Head lice are small insects about the size of a sesame seed when fully grown. The head louse lays eggs close to the scalp. When they hatch, the egg cases that are left behind are white; these are called “nits”.

Nits can be mistaken for dandruff, but they stick to the hair and can be difficult to remove. Head lice are passed from head to head from close contact; they do not jump or live in clothes or soft furnishings. They do not live very long once away from the hair.

Head lice are commonly found in children’s hair, but they can affect any age. Often they are passed on by other family members that do not know they have them.

Symptoms are itching and the scalp can become sore due to an allergy to the lice. The lice are hard to see so detection by the school nurse would be unreliable. Parents/carers are often the best people to spot them.The regular head lice checks that used to be carried out by school nurses, did not make any difference to the amount of head lice in the school population. To check if you have head lice use the wet hair method as described in the section below.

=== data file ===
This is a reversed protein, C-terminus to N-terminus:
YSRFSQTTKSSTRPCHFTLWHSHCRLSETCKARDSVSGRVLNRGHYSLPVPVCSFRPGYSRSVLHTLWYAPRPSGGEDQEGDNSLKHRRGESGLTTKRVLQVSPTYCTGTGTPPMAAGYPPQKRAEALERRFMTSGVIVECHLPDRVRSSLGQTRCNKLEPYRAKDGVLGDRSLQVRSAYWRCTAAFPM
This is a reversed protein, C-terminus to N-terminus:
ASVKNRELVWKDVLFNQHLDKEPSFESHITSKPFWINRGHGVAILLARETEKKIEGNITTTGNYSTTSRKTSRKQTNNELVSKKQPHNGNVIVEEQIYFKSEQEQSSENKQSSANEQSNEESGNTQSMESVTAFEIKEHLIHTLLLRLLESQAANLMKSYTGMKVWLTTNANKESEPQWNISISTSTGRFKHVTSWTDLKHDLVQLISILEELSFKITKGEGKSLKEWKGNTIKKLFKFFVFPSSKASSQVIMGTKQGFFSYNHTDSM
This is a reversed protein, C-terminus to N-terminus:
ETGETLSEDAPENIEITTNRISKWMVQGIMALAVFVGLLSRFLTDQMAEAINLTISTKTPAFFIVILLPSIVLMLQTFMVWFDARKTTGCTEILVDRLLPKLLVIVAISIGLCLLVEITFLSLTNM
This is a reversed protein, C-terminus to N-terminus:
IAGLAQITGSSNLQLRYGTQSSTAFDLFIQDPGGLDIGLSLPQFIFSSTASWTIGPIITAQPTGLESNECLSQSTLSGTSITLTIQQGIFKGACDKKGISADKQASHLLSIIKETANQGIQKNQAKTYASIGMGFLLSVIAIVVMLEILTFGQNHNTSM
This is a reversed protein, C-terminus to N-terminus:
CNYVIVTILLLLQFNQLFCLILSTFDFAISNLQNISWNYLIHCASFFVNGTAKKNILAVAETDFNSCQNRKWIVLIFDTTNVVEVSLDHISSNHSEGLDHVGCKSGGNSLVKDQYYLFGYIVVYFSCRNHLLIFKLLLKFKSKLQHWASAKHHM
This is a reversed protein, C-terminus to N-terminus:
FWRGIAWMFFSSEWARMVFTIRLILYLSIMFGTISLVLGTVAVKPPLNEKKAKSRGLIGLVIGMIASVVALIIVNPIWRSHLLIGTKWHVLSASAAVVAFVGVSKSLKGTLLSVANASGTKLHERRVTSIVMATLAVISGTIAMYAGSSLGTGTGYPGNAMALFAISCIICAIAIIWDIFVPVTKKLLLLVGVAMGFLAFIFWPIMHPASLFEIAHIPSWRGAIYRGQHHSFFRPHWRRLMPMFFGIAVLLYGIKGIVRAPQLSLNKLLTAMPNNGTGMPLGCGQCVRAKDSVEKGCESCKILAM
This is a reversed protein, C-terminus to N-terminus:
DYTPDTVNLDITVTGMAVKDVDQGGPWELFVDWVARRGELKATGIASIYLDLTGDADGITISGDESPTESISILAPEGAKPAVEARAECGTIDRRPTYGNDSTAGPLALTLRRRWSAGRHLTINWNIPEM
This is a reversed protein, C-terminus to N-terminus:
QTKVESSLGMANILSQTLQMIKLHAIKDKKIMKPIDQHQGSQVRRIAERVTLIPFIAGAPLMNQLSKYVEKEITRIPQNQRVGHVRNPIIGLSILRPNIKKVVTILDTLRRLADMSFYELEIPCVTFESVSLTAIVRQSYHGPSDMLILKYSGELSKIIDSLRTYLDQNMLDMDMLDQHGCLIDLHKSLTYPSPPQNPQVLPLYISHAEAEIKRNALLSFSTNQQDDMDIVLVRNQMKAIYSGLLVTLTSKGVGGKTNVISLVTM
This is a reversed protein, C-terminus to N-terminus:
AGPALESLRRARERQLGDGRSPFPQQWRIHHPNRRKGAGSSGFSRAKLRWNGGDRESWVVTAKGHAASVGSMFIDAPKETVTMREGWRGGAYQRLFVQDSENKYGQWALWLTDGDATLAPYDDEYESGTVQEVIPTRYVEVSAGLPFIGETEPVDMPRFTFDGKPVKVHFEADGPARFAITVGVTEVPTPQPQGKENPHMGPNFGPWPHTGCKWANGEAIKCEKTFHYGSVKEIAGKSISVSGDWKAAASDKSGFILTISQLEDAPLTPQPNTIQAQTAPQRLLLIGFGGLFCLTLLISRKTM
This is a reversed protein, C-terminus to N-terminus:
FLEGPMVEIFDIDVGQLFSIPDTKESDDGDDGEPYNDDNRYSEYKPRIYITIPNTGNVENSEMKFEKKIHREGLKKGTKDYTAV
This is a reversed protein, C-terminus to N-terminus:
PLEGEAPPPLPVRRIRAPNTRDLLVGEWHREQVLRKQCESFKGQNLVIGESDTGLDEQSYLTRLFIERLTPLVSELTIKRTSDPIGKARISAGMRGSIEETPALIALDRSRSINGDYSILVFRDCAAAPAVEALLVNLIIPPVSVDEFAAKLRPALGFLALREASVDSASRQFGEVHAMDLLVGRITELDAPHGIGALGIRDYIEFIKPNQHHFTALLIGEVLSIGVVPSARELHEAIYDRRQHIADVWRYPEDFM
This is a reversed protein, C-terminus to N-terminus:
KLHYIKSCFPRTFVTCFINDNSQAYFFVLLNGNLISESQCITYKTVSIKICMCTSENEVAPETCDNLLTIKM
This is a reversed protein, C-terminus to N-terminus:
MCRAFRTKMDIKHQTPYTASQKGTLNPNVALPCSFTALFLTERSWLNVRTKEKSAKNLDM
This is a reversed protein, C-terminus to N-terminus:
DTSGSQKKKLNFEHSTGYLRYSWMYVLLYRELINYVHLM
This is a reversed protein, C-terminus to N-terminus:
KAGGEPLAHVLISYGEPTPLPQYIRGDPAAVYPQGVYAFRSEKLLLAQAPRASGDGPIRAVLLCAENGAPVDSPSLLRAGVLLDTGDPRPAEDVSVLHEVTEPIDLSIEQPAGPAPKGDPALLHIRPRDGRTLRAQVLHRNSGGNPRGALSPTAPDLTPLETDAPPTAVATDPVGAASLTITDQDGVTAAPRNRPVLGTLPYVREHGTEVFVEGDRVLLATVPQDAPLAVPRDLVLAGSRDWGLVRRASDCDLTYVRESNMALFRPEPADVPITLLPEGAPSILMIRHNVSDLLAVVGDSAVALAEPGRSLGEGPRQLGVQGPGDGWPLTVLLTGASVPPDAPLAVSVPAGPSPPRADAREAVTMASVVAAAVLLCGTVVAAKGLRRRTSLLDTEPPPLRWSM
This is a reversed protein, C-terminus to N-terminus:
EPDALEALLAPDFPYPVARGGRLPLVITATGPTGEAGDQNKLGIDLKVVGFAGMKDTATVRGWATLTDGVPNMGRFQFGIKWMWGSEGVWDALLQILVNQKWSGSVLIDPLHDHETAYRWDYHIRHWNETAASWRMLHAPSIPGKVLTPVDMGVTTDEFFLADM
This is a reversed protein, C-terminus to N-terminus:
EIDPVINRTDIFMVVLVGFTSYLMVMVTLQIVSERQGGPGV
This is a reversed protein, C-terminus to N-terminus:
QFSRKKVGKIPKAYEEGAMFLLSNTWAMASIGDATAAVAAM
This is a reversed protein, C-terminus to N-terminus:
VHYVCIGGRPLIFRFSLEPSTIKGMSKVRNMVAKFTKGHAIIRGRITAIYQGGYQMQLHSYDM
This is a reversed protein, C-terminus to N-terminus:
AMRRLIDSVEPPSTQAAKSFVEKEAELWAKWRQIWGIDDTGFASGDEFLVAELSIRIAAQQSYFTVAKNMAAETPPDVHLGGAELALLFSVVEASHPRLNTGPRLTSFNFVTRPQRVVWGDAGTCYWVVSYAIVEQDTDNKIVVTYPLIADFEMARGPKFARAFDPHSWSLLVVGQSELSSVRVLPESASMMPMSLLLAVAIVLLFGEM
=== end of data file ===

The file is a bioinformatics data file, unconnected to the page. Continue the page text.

Treatment is only required if live head lice are found, there is no need to treat all family members if head lice are not detected. Regular wet combing can help with early detection and treatment can be given promptly before spread to others. The use of preventative lotions and sprays are not proven to be effective in the prevention of head lice.

For further information contact your school nurse team or find information on line at

http://www.patient.co.uk/health/head-lice-and-nits

http://www.chc.org/homedir/whatisbugbusting.cfm

http://www.nhs.uk/Conditions/Head-lice/Pages/Treatment.aspx

http://www.nhs.uk/Livewell/childhealth6-15/Pages/Nits.aspx